Trigger Warnings:

  • Sexual assault
  • Rape
  • Suicide

Does it pass the Bechdel test?


Final Rating:

gold-star (1)gold-star (1)gold-star (1)gold-star (1)


And Only to Deceive

Posted on

and only to decieve

And Only to Deceive by Tasha Alexander, the first book in the Lady Emily Asher series is a Victorian mystery set in Europe. What I like about Victorian mysteries is that the main character has to figure out the culprit without the help of modern technology. I love modern mysteries too but sometimes they rely too heavily on science and finding a stray hair. I wasn’t much of a fan of this book though. It wasn’t awful but I don’t think there was a single character I didn’t get annoyed with at some point.

The main character Lady Emily Ashton, only marries to escape her overbearing mother, who comes off as what someone thinks an overbearing mother sounds like. Her mother is completely unbelievable in all scenes she appears, if you’ve even been to a play where the supporting character is completely over playing their part that’s Emily’s mother.

Emily has only been married a few months when her husband, Peter, goes on safari and dies. In the beginning Emily is only mourning Peter out of social obligation. Feeling like she never got to know him, she starts to read his diary.  After finding out that he loved ancient Greece, she starts learning all she can about it. If you don’t want to read excerpts from the Iliad and repeatedly read about the differences between Achilles and Hector; run away as fast as you can. Emily spends most of the novel floundering around and touring museums, talking with different people about the same pieces of art. Its swell, and by swell I mean monotonous and dry.

There is also a bit of a love knot; it’s not a triangle or a square so I’m just calling it a knot. Minor spoiler, while reading Peters journal, Emily falls head over heels with him because why not? As the book progresses she does realize that she is actually in love with the idea of him and the life they could have had. Emily realizing her love for Peter is idealized is one of the few things done right in the book. Other characters express interest in her but halfway through the book she mourns she has lost by Peter dying and spends some time crying. One of Emily’s friends specifically tells her not to fall in love with her dead husband but does she listen? Nope, she just keeps digging deeper into his life and getting to know him.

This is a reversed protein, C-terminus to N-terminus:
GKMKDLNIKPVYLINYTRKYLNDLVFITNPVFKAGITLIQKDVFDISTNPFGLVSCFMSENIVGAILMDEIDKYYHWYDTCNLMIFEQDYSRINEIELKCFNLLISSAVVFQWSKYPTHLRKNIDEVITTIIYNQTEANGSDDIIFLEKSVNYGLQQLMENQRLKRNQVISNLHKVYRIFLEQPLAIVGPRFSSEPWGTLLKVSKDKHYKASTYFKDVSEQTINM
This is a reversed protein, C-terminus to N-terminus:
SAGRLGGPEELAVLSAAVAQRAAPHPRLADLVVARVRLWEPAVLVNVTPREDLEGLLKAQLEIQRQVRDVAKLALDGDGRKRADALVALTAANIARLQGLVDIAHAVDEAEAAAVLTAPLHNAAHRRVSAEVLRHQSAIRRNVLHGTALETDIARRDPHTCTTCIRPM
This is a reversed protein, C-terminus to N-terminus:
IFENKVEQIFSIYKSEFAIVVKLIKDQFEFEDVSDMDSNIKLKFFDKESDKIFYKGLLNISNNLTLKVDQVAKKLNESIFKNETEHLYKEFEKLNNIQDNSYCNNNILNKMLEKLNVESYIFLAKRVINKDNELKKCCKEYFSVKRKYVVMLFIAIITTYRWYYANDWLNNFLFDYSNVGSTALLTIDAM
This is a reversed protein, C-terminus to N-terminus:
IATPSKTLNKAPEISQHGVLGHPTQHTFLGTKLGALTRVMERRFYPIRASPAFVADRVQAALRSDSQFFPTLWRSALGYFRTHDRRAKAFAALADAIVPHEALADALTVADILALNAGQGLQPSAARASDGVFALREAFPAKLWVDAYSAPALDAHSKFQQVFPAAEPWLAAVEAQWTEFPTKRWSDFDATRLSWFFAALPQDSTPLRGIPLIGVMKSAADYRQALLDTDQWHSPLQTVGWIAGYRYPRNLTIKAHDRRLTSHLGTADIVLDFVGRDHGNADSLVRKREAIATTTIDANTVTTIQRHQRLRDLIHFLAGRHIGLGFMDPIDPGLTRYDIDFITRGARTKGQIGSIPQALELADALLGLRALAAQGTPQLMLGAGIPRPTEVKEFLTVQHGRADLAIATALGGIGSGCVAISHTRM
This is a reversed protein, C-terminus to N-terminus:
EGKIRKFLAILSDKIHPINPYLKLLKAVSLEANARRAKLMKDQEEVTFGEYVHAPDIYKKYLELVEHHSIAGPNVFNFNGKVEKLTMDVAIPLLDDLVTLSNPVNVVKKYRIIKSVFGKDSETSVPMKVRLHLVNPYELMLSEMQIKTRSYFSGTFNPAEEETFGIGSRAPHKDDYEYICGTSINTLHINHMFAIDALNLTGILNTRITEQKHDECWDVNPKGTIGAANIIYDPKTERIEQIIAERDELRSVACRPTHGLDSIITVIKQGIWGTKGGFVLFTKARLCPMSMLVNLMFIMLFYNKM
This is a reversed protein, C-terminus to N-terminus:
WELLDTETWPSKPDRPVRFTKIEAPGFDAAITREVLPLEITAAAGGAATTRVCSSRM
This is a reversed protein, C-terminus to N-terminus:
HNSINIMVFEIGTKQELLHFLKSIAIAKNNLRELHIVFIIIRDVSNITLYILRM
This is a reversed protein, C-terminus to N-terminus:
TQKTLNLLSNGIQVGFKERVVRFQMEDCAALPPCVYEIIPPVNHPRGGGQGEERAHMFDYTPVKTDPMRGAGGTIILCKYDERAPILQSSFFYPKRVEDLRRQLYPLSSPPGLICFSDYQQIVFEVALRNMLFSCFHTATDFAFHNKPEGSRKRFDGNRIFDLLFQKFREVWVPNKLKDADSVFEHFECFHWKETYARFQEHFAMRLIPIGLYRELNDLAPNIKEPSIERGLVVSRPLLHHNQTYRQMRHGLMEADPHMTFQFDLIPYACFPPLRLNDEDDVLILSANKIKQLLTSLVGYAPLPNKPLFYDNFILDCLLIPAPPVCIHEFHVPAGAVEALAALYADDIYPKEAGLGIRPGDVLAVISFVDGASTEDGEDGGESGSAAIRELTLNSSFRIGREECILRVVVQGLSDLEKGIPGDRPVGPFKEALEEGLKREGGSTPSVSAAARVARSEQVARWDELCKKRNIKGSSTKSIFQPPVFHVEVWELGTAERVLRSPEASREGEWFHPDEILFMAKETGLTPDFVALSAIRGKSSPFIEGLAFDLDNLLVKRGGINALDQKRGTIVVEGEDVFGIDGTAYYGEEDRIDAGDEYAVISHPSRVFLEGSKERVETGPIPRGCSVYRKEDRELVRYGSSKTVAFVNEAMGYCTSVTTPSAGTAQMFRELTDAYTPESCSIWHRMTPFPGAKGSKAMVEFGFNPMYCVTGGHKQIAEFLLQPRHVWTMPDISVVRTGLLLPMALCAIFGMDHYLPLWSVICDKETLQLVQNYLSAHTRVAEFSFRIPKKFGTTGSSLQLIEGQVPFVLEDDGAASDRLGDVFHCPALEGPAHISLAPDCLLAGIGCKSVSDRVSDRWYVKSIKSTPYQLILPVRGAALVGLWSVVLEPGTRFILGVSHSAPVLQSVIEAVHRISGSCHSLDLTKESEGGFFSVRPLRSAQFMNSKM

A lot of the mystery could have been cut out if people didn’t jump to conclusions and/or hide in the shadows “to protect Emily.” I wanted Emily to take out an ad telling people she was happy being a widow and had no intention of marrying again; it would have saved me from reading it over and over. The mystery unfolds mostly in the background; we spend far more time reading about how Emily is learning Greek and explaining she doesn’t want to remarry.

Alexander wrote in the authors notes that the concept of the book started with a rich widow. I hate characters that were created just to give the main character something to overcome and that’s all Peter is. We never really get to know him because Emily never really knows him. In between each chapter is an excerpt from Peter’s journal and that’s all the insight we ever really get. People tell Emily that he was wonderful, but he just seemed creepy. Peter suffered from the obnoxious trait, where since Emily wasn’t that interested in him, he needed her. There were many weird comparisons with Emily being prey and Peter being the hunter. Peter was a hunter, that’s what he was off doing when he died but Emily is person not an elephant.

This book had so much potential and this story could have been great and wonderful but Alexander seems to have bitten off more than she can chew. The return to the novels mystery always felt jarring and forced, Emily’s journey of self-discovery could have been the only plot line. Sometimes the first novel in a series is brilliant and causes you to rush out to get the next one; this one does not have that kind of effect. I did put the next one on reserve at my local library but I’m having a hard time convincing myself to pick it up.


  • no known triggers

Does it pass the Bechdel test?


 Final Rating:

gold-star (1)gold-star (1) gold-star


Posted on

This blog is to keep track of the books I’ve read and reviews I write about them. Included in these reviews will be a list of trigger warnings. If there is ever a book I review that is missing a trigger warning let me know. I’ll also be keep track of what books pass the Bechdel test.